A sign indicating face coverings are required by the establishment is pictured on the front door of a business in Vancouver, B.C., Friday, April 9, 2021. COVID-19 cases have been on a steady increase in the province of British Columbia over the past week. THE CANADIAN PRESS/Jonathan Hayward
B.C. to start releasing neighbourhood-specific COVID numbers after data leak

Documents obtained by the Vancouver Sun show cases broken down by neighbourhoods

Provincial health officer Dr. Bonnie Henry and Health Minister Adrian Dix update B.C.’s COVID-19 situation at the B.C. legislature, April 29, 2021. (B.C. government)
B.C.’s COVID-19 case count creeps up, seven more deaths

445 people in hospital, 157 in intensive care

Summerland’s positive test rate is much higher than surrounding local health areas, according to internal BC CDC documents. (BC CDC)
Summerland 3rd behind Surrey, Abbotsford in daily per capita COVID-19 cases

Interior Health is rolling out additional vaccine availability to the community

Amazon is pausing its Prime Day marketing event in Canada this year amid ongoing COVID-19 outbreaks at its facilities in Ontario. THE CANADIAN PRESS/Nathan Denette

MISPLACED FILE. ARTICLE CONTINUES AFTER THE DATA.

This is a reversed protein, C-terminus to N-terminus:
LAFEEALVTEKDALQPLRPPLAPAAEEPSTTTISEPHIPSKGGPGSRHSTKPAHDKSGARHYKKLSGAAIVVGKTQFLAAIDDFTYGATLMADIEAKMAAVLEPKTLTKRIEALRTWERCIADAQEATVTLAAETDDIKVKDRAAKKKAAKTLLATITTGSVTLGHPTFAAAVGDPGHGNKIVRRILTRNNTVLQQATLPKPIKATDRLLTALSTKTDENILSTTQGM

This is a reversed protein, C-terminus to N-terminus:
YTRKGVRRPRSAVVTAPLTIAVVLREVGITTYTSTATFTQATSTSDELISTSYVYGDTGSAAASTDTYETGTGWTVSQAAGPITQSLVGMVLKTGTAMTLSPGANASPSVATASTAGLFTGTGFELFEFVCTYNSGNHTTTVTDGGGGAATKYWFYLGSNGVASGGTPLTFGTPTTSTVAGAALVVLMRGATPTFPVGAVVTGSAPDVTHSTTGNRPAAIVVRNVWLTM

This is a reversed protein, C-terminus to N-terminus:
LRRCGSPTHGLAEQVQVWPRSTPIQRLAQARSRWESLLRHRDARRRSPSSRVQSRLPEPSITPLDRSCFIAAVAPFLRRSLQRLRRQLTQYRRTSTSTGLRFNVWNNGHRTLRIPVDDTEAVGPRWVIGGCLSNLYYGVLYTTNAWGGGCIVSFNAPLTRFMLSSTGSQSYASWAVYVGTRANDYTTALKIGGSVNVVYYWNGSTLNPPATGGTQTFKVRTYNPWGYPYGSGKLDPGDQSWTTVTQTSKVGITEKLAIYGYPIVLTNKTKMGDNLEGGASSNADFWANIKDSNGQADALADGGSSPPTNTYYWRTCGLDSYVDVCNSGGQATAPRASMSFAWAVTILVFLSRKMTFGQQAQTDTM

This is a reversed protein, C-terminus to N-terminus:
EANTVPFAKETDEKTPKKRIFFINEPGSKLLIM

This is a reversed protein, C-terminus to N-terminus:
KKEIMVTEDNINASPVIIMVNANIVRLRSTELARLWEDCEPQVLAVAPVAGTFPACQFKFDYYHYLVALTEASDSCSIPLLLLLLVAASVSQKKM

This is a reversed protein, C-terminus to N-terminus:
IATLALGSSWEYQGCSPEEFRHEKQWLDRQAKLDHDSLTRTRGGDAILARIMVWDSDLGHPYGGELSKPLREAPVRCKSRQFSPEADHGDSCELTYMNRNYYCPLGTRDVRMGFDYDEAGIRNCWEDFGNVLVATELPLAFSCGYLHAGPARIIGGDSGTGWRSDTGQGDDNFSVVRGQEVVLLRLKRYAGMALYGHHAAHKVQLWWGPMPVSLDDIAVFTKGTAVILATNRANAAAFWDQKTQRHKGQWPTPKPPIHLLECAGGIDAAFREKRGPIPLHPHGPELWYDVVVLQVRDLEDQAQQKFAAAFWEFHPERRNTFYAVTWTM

Amazon Prime Day halted in Canada due to COVID-19 outbreaks in warehouses

The event was postponed to protect the health and safety of employees and customers, the company says

Ally Thomas, 12, seen in an undated family handout photo, died on April 14 from a suspected overdose. Her family says they are frustrated more public supports weren't available when they tried to get her help. THE CANADIAN PRESS
Minister says suspected overdose death of 12-year-old pushing B.C. to ‘do better’

Minister Sheila Malcolmson of Mental Health and Addictions says the government is working ‘as hard as we can’ to build a system of care for youths

At this Highway 3 check point, police officers will be asking for identification from drivers, documentation regarding the driver’s name and address, and the purpose for the driver’s travel. (RCMP)
No fines handed out at 1st COVID-19 roadblock as checks move across B.C.

Cpl. Chris Manseau says a total of 127 vehicles were stopped at a roadblock in the Manning Park area

A spectator looks on as the Olympic Caldron is relit in downtown Vancouver, Wednesday, February 12, 2020. THE CANADIAN PRESS/Jonathan Hayward
Small majority of B.C. residents in favour of a Vancouver 2030 Olympic bid: survey

A new survey shows a split over the possibility of public money being spent to organize and host the winter games

Most Read